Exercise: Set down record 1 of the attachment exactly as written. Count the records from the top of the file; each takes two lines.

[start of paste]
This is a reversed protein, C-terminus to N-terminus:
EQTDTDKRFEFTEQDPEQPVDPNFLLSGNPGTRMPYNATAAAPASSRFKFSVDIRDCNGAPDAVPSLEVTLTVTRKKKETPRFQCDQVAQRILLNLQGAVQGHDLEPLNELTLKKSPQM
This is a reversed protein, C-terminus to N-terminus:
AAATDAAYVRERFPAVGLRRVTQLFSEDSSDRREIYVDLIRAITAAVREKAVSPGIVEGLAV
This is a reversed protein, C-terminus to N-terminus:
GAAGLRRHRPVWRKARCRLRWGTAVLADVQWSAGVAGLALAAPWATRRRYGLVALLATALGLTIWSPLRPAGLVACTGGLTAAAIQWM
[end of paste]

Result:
This is a reversed protein, C-terminus to N-terminus:
EQTDTDKRFEFTEQDPEQPVDPNFLLSGNPGTRMPYNATAAAPASSRFKFSVDIRDCNGAPDAVPSLEVTLTVTRKKKETPRFQCDQVAQRILLNLQGAVQGHDLEPLNELTLKKSPQM